5 Financially Fit Tips for College Women
Updated: Jul 30
1. Stick to a budget
Little things can add up very quickly. You don’t necessarily need to budget for every little thing, but have a total monthly budget you’d like to stick to. If you are living off savings from a summer job, you need to know exactly how much you can afford to spend without running out of money. Say you have $5,000 to cover all expenses outside of room and board, that needs to last you 9 months. First, you should plan for at least a $1,000 emergency and leave that money untouched, so your true budget is $4,000. This means you have just about $444 to spend each month, or $111 per week. Working a part-time job? How much money do you bring in per week? Ideally, you’d be able to save 10% of this income and use the rest to cover expenses.
2. Build your credit
Even though you are warned of the evils of credit cards, they do still serve an important purpose in your financial life. Whether it makes sense or not, you need to have a credit card in order to have good credit. So get one, and sooner rather than later. As a rule of thumb, you should never use more than 30% of your total credit limit. So if you have a credit card with a $1,000 limit you should never charge more than $300 at any given time. Always makes the minimum monthly payment (or better yet, pay off your balance in full). If you won’t be able to afford it in 30 days when the bill is due, you shouldn’t buy it. Following these credit card tips will help you learn how to be responsible with credit and help to build up your credit score so that you will be eligible for better rates on things like mortgages and auto loans later in life. Most credit card companies even offer a Student card, so take advantage of those and start building credit before you graduate!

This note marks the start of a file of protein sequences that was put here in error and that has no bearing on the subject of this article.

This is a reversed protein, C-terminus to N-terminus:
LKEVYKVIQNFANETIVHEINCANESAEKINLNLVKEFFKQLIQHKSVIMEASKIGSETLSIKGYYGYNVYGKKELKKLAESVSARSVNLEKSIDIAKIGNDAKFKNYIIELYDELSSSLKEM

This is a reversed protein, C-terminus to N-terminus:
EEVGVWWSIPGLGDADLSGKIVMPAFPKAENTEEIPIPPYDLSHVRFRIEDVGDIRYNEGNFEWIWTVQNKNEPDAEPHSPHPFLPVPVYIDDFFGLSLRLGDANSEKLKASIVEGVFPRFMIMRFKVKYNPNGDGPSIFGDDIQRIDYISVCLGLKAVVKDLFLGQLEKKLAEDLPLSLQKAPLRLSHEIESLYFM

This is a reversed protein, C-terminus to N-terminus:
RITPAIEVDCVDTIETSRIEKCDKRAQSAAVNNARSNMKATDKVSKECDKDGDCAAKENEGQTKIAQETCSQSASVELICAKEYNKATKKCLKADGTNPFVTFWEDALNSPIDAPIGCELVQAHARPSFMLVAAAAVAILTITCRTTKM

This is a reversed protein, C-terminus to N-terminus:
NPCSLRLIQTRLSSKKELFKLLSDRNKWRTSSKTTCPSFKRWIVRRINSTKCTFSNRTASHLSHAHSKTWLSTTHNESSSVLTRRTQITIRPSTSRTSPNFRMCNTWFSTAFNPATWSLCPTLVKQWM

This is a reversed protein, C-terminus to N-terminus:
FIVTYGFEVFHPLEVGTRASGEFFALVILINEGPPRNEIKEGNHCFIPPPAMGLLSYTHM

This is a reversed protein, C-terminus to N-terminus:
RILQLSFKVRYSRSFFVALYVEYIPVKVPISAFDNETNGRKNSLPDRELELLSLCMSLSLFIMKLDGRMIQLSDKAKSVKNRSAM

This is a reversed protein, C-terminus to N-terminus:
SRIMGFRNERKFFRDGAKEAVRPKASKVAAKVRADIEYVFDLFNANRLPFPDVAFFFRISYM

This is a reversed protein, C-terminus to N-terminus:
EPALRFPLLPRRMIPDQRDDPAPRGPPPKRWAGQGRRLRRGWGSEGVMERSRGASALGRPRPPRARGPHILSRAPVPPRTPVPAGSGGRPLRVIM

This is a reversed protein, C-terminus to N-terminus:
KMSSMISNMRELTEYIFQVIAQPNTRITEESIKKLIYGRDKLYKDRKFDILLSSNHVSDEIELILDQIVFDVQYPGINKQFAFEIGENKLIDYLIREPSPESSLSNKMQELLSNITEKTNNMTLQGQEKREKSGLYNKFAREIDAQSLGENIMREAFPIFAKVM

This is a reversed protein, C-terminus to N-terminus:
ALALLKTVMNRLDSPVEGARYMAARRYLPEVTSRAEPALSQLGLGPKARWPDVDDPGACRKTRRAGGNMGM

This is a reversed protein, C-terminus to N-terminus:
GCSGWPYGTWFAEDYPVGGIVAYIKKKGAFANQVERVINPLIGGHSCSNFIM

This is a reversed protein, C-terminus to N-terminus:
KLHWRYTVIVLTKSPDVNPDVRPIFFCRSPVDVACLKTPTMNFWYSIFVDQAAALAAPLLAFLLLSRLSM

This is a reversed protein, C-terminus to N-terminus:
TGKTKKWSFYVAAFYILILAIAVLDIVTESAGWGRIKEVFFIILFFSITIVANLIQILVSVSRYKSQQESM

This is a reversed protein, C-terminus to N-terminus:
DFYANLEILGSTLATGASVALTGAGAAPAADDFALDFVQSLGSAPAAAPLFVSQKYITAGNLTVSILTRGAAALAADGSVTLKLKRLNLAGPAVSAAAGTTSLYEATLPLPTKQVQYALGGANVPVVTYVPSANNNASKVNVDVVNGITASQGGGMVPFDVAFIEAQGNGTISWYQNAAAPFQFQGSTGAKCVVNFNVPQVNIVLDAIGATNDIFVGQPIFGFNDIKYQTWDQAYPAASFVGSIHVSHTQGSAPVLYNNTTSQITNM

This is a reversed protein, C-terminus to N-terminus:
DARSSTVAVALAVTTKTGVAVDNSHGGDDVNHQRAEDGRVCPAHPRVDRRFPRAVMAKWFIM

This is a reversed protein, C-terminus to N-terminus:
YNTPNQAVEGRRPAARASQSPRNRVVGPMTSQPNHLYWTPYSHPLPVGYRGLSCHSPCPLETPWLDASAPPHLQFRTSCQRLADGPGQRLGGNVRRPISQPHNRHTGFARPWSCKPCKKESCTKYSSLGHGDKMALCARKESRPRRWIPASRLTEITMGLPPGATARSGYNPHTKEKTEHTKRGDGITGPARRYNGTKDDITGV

3. Take advantage of financial aid opportunities
There are ways to get money for school that don’t necessarily involve taking out more student loans. All colleges offer grants and scholarships, you just have to do the work of researching and applying for them. If you or your parents belong to any organizations you can find out if they offer scholarships as well. It may be time consuming to find some of these scholarship, but the more you receive, the less you have to borrow. If you do have student loans, make sure you are being smart about how much you take. While no one wants to think about paying loans back, the sooner you start the better. If you’re working a part-time job you should try to devote some of your income towards paying back your loans. While you’re in school your loans are in deferment so any payments that are received go directly towards the principal, which means you’ll be ahead of the game when you graduate.
4. Shop around for school supplies
While the campus bookstore may be the most convenient place to buy your supplies, it’s also probably the most expensive. Definitely don’t buy textbooks from the bookstore. You can find serious discounts by looking on places like Chegg, Half.com, Amazon, Textbooks.com, and Better World Books. Better yet, find a friend who took the same course last semester and buy their book off them (and maybe their notes too). For other school supplies (read calculators, notebooks, pens, pencils, highlighters, binders, etc) you should take advantage of sales at places like Staples, Walmart, Target and always check Amazon!
5. Start networking now
While this won’t impact your financial position today, it will set you up for success in the future! Take advantage of campus career fairs and speaker events, get involved in clubs and organizations that will allow you to make connections that can help you land internships and eventually a full-time job. You need to invest in your future now, it may mean skipping Tuesday Trivia or waking up early on a Friday morning, it may even mean spending a weekend at a conference or taking a class, but you will develop skills and create a network that will benefit you down the road.
Bridget Todd - COO & Level 2 Financial Trainer of the Financial Gym